25 August 2010

Confessions Of A Sushi Convert.

Even having been halfway raised in the Midwest and growing up in a Filipino household, my exposure to different cuisines was rather limited in retrospect. Of course, I didn't think so at the time; I proudly invited my friends to dinner and scooped traditional dishes like adobo and pancit onto their plates. At the same time I thought nothing of eating whatever was put on my plate at my friends' dinner tables, and heartily plowed through bowls of food when we ate at Chinese restaurants. Looking back though I realize that I'd been playing it safe (sweet and sour chicken isn't exactly the pinnacle of Chinese cuisine) and was sorely missing out.

Through out my formative years I'd definitely heard of sushi, but it had always remained an exotic, mysterious dish that I really had no interest in exploring. All I knew about it was that it was raw fish (OMG!!!) and that was the end of that. We don't really have a Filipino equivalent -- although some of our more culturally-traditional dishes probably come pretty close with the ewww factor to the uninitiated. But that didn't matter; I had no plans on trying raw fish and was happy with what I was already eating.

I took my first bite of sushi during a Spring Break road trip to the West Coast. One of the highlights was going to dinner with a large group of friends to a sushi restaurant in LA. It may have been the beer we'd been drinking at alarming rates but I was game to try. Someone ordered for me and my other sushi-virgin friends, and after a while dinner came out, artfully presented on square plates.

But tell me this doesn't look FANTASTIC [via]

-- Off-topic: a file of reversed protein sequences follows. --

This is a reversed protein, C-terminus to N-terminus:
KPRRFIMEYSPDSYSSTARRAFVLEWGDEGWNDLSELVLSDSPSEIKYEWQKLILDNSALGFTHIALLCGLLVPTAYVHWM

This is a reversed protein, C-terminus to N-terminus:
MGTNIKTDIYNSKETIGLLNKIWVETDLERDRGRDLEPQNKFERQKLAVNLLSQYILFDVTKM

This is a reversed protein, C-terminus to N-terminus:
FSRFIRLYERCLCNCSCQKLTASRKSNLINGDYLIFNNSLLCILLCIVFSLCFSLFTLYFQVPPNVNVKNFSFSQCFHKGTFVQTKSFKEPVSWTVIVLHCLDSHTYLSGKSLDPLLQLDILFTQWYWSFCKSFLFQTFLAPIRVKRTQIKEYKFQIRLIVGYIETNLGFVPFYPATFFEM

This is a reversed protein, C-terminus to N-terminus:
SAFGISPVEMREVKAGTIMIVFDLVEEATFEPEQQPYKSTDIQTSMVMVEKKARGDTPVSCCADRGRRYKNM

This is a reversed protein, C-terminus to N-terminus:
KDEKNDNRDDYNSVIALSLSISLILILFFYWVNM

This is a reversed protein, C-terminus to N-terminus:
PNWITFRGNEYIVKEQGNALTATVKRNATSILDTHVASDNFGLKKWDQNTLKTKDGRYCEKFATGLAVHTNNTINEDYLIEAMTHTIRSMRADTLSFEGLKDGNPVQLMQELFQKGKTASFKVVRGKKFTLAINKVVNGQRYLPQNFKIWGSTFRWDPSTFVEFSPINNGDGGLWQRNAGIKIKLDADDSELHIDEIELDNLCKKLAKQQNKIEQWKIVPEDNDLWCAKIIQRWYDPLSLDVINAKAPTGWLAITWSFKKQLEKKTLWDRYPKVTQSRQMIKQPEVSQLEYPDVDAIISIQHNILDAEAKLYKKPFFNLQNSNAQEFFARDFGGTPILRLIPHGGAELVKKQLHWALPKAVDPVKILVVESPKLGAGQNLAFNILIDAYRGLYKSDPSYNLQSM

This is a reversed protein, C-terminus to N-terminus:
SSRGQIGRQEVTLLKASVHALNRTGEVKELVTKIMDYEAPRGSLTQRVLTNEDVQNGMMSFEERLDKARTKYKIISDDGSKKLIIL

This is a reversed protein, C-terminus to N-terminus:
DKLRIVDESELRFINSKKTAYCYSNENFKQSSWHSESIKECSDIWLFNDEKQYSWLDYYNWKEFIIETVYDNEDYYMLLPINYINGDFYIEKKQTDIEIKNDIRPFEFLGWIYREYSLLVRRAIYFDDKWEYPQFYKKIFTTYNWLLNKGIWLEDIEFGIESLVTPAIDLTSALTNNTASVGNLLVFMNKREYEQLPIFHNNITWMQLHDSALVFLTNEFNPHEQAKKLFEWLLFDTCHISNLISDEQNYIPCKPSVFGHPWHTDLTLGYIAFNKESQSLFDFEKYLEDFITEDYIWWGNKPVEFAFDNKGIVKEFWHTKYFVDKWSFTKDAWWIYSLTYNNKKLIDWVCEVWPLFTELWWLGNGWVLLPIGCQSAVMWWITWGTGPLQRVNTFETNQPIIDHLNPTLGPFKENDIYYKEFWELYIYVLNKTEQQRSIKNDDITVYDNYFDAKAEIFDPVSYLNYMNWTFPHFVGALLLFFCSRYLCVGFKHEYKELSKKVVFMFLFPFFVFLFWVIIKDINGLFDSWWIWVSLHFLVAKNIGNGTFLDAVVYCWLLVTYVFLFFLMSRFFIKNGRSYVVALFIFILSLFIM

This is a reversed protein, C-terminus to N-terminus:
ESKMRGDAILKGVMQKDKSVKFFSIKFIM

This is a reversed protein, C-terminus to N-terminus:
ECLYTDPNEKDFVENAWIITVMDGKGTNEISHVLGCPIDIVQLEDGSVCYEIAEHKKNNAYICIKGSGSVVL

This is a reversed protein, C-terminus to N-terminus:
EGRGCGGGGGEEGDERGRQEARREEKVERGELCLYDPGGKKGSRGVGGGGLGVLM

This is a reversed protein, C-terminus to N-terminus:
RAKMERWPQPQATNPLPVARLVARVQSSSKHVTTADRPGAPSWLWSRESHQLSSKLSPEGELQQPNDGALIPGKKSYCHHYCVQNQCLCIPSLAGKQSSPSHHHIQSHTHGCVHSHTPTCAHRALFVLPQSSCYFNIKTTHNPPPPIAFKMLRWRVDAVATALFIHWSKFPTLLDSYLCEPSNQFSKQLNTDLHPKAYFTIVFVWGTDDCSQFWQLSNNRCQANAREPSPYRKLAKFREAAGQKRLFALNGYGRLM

The food we'd ordered were mostly different types of roll. I tried some of everything, and enjoyed all of it. It was hard to keep track of what was in each roll but they were all delicious, a tasty blend of flavors built upon the rice/seaweed base. I distinctly remember devouring a particular piece, then turning to a friend and asking him what I'd just eaten. "Eel," he said.

[Pause.] "Eel?" I wasn't sure I'd heard correctly.

"Yeah -- like, uh, an eel."

[Another pause.] "Okay." And I reached for another piece.

After that eye-opening experience, I was more eager to graduate to eating sashimi (the actual raw subset of food under the sushi umbrella) and surprised myself with more incredible flavors and textures. That first experience was over ten years ago and I haven't looked back since. Now I look for sushi restaurants whenever I have the chance (and the funds). Hell, I'll even run to Hy-Vee and buy some pre-made rolls to go when I'm really craving it. Of course it's not nearly as good as going to a restaurant and ordering something on the spot, but most of the time it's close enough. I actually did this last week; I walked to the checkout with a package containing two kinds of surimi rolls.

The cashier, an older gentleman, rang up the package. "Are these really that good?" he asked. "People buy a lot of these but I've never tried it."

I ended up talking with him for a minute or so, trying to convince him to buy some and just try it. After all, "Even if you end up not liking it," I reasoned, "At least you'll know you don't like it. But who knows, you could end up loving it. Anyway I think it's delicious." I hope he agreed with me, and maybe I've created a new sushi convert.

That would be sweet.

It's funny 'cause nowadays when someone mentions a food or cuisine that I've never had before, the first things out of my mouth are "Where's the restaurant?" and "When are we going?"

I've learned my lesson. Life's too short, man. Try it all -- at least you'll know.

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